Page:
Due to the COVID-19 pandemic in 2020, our lab is doing some research to aid in understanding the mechanism of virus attachment to the host, proteins associated with virus virulence, and virus-induced blood clotting. This work is all done in collaboration with experimental labs at UMD (Dr. Sergei Sukharev/Biology) and Dr. Bryan Berger (UVA).
Cell Membrane Modeling
One emphasis on research in the lab is modeling cellular membranes. We have modelled membranes from bacteria and yeast and their organelles. We are currently interested in outer membranes of gram negative bacteria and how these can result in autoimmune diseases attacking the nerve membranes. Membrane models of human cell membranes, e.g. the mylenin sheath, skin, and ocular lens, are also of current interest.
Force Field Development
To accurately model cell membranes, the mathematical function used to describe molecule-molecule interaction must be accurate. Our lab is a leader in the field to develop an accurate and diverse force field for lipids (CHARMM36 and CHARMM36UA). We continue to add to diversity of this force field and fix current deficiencies.
Peripheral Membrane Proteins (PMPs)
PMPs are proteins that bind to the surface of the cell membrane to perform their funciton. We currently study a protein involved in lipid exchange between cellular organelles, known as the Osh4 protein of yeast. This protein has been shown to form membrane contact sites (MCS) and this function is believed to facilitate lipid exchange. Our simulations are probing the mechanism for lipid and cholesterol exchange within the cell.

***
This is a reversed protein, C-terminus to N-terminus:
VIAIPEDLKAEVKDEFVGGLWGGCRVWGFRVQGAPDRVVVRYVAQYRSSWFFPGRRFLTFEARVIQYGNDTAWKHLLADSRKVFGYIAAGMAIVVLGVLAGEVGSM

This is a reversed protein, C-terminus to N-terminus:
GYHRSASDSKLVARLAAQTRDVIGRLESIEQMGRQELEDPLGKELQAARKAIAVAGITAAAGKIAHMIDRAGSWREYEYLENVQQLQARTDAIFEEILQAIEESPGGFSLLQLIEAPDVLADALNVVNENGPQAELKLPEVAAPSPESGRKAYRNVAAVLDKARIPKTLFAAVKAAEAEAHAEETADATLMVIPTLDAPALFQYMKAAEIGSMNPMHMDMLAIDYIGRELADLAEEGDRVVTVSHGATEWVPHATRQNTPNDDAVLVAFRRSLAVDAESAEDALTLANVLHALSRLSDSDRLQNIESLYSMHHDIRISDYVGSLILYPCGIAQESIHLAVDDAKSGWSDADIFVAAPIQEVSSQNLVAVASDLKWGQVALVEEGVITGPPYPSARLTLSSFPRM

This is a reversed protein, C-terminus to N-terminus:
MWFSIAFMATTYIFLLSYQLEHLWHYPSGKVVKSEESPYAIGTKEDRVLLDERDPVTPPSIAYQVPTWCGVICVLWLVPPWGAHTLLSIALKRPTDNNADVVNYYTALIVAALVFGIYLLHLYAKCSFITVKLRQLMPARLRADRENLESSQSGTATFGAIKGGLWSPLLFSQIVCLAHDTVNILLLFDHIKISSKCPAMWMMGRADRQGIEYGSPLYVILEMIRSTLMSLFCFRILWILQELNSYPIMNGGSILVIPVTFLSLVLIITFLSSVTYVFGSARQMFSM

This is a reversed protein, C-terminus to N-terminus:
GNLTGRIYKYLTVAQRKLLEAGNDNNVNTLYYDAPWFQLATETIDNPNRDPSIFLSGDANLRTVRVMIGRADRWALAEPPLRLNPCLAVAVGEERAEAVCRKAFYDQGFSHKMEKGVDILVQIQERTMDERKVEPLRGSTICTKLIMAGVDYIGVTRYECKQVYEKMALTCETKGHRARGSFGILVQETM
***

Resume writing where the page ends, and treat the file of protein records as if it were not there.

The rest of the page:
Transmembrane proteins are proteins that span the cell membrane. Some of these are important proteins that transport molecules, such as drugs, across the rather impermeable membrane. We currently study various secondary active transporters that are involved in drug transport. We also have interest in proteins that are involved in recognizing serotonin at the neuron synapse and large signaling proteins involved in growth (plexins).
Traditional Chemical Engineering
We also do reserach outside the biological area applied to traditional areas of chemical engineering, e.g., asphaletene aggregration, gas hydrates, and self-assembly formatoin. Our current interests in gas hydrates is understanding the molecule-scale growth of hydrates for use in separating and purifying gasses. We also are interested in quantifying the ability to use gas hydrates to squester carbon dioxide.